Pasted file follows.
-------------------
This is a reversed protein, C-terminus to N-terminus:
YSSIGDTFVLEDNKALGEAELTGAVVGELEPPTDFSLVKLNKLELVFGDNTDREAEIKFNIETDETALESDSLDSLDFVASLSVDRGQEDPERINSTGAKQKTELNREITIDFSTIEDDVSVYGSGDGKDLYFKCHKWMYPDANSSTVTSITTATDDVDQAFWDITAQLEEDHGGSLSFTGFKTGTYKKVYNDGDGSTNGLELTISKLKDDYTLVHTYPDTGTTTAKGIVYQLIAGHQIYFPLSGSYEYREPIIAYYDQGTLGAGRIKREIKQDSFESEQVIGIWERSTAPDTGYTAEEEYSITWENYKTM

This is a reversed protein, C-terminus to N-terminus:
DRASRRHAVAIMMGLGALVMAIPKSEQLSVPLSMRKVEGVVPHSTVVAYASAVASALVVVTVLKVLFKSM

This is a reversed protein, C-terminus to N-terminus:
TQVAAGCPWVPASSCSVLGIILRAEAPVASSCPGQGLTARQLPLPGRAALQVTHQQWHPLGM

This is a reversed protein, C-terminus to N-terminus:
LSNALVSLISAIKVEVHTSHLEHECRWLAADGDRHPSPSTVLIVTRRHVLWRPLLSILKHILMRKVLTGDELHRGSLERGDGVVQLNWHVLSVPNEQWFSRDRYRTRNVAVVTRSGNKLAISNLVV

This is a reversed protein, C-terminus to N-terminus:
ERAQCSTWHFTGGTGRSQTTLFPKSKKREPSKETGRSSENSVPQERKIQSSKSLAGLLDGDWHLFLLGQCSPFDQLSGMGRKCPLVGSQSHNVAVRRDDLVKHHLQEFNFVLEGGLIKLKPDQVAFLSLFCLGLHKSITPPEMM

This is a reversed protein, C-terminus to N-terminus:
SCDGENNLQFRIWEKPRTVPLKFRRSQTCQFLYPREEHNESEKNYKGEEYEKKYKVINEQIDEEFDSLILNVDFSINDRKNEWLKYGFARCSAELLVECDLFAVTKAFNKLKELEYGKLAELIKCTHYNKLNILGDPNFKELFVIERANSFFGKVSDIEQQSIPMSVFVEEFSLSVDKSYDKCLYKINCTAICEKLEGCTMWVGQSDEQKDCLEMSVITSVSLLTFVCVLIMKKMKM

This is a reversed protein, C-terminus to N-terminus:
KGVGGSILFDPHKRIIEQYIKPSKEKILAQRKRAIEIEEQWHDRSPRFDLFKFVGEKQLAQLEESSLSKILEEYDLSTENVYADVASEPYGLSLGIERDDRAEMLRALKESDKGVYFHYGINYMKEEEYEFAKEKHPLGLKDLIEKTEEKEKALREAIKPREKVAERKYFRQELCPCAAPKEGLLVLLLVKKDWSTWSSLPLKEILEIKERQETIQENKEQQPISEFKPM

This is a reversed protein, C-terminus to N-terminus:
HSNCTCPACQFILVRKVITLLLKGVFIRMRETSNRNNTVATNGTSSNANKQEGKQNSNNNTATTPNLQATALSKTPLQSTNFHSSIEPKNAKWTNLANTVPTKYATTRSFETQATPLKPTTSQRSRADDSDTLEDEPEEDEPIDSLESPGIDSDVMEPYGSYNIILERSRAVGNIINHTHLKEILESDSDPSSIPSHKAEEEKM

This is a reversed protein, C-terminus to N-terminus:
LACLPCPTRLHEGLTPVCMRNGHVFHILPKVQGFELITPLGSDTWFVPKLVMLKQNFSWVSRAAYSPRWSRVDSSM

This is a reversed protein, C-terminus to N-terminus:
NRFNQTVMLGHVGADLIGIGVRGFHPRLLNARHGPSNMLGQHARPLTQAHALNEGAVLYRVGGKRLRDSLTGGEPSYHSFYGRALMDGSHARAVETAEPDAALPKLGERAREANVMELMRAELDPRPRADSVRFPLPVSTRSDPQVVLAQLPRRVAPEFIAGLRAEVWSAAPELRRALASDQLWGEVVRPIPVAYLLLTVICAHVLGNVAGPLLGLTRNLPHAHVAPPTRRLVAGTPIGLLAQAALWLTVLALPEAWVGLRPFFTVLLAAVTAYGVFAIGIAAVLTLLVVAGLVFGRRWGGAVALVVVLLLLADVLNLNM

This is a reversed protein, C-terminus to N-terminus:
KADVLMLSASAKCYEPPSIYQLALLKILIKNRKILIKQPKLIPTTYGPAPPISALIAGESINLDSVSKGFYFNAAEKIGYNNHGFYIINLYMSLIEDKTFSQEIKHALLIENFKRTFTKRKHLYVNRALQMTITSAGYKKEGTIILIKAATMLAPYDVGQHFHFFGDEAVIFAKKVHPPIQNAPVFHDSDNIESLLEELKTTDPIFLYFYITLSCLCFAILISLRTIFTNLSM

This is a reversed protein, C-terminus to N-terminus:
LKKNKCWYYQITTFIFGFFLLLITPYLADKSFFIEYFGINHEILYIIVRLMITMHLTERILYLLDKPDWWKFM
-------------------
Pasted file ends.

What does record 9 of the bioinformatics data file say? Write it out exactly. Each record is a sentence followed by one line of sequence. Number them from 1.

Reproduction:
This is a reversed protein, C-terminus to N-terminus:
LACLPCPTRLHEGLTPVCMRNGHVFHILPKVQGFELITPLGSDTWFVPKLVMLKQNFSWVSRAAYSPRWSRVDSSM